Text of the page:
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alcohol health alliance uk

New hard-hitting health campaign launches in the North East

Posted 18/11/13

Drinkers are being warned that alcohol is in the same cancer causing category as tobacco smoke and asbestos as part of a new hard-hitting health campaign, launched today (Monday) as part of Alcohol Awareness Week.

Balance, the North East Alcohol Office, is aiming to raise awareness of the links between alcohol and cancer – with alcohol responsible for around 12,500 cases of cancer each year in the UK.

There are seven types of cancer that are linked to alcohol; mouth cancer, pharyngeal cancer (upper throat), oesophageal cancer (food pipe), laryngeal cancer (voice box), breast cancer, bowel cancer and liver cancer. And it isn’t just heavy drinkers who are at risk - the more you drink, and the more often you drink, the greater the risk.

Studies have shown that:
You are three times more likely to develop cancers of the mouth and throat by drinking above the recommended limits.
Regularly drinking just above the recommended guidelines increases the risk of getting breast cancer by around 20%.
Alcohol is one of the main risk factors for liver cancer.

In the latest Balance public perception survey carried out across the North East only 21% of people stated that alcohol greatly increases the risk of cancer – with 18% believing that alcohol doesn’t increase the risk at all. There were also low associations with alcohol and some cancer types. When questioned over a third (34%) didn’t associate alcohol with breast cancer, almost one in four (23%) people didn’t associate alcohol with mouth and throat cancer and one in five (21%) didn’t associate alcohol with bowel cancer.

The campaign will launch across TV screens from today and it is set to be one of the hardest-hitting regional health campaigns for alcohol to date.

The film shows a man in the kitchen about to prepare a meal. As he is doing this you see him reach into the fridge for a bottle of lager which he then pours into a glass. As he starts to drink the lager you notice something in the bottom of the glass. The more he drinks, the bigger the object gets. In one of the final shots you see the tumour sliding towards his mouth.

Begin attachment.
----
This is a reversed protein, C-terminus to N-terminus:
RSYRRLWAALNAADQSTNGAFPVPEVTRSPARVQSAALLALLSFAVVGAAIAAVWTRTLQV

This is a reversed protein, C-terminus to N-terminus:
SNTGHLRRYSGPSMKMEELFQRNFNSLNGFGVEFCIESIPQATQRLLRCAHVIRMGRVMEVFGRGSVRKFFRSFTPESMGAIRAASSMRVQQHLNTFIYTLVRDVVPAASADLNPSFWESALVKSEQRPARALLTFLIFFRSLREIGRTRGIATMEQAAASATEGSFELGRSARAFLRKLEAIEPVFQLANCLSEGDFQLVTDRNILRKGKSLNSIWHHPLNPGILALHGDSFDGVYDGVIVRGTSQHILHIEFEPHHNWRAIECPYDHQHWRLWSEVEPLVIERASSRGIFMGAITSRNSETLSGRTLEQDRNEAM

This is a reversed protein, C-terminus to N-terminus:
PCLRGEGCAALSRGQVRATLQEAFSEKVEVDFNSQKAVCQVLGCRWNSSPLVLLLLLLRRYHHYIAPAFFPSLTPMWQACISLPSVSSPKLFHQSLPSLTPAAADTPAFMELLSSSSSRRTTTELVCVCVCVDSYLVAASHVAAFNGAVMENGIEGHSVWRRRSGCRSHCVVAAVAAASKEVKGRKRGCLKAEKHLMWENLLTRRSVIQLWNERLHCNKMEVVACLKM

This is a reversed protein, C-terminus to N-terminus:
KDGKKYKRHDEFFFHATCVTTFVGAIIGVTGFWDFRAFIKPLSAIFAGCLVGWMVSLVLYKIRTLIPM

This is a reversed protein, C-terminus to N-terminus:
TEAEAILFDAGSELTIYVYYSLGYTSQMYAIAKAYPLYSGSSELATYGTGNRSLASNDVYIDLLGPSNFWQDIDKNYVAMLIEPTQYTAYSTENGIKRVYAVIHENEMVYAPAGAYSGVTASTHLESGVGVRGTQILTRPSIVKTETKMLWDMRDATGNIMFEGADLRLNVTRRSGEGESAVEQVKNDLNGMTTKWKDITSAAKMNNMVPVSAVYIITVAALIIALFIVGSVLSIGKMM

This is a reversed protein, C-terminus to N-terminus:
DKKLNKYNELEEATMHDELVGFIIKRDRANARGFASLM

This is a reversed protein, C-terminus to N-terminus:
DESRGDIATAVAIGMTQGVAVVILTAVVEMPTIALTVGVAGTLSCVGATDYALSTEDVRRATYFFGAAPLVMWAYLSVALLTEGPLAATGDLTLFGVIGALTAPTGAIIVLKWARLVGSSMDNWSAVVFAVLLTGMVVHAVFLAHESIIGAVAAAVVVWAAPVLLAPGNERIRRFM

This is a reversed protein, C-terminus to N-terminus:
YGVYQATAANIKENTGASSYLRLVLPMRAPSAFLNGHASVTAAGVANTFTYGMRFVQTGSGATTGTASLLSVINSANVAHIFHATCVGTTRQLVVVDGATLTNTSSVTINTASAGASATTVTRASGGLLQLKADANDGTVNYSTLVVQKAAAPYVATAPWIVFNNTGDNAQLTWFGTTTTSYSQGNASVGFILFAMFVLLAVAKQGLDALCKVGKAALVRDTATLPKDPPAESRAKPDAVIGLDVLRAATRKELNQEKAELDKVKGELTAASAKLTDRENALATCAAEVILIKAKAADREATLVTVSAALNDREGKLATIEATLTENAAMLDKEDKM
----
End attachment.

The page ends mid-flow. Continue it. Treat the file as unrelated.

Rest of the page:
Colin Shevills, Director of Balance, explains: “We appreciate that this is quite an uncomfortable film to watch but evidence tells us that hard-hitting campaigns work and we want to highlight the harms that can be caused by drinking too much, too often. Unlike tobacco very few people associate alcohol with cancer and we need these perceptions to change.

“We need to continue to raise awareness of the potential health impacts caused by alcohol. Alcohol is linked to more than 60 different medical conditions, including liver disease, cancer, osteoporosis, stomach ulcers, raised blood pressure, stroke and dementia.

“As the campaign says, alcohol is a Group 1 carcinogen, like tobacco smoke and asbestos – it shouldn’t be treated like any other commodity. Regularly drinking over the recommended limits can put you at risk, so the message here is moderation - the more you cut down, the more you reduce the risk.”

Department of Health guidelines recommend no more than 2-3 units a day for women and a maximum of 3-4 units a day for men, with at least 2 alcohol free days per week. There are 2 units in a standard 175ml glass of wine (ABV 13%) and 3 units in a pint of strong lager, beer or cider (ABV 5.2%) so you might be consuming more than you think. You can get further information and can see how much you are drinking by using the online drinks checker at

Sarah Williams, health information officer at Cancer Research UK, said: “Hard hitting, memorable campaigns like this help to highlight the risks of drinking alcohol. And remind us that it can cause serious health problems, including cancer – causing around 12,500 cases every year in the UK. It isn’t just heavy drinking that increases the risk. But the more you cut down on alcohol, the better – try making every other drink something soft, or making a pact on alcohol-free days with your partner and friends.”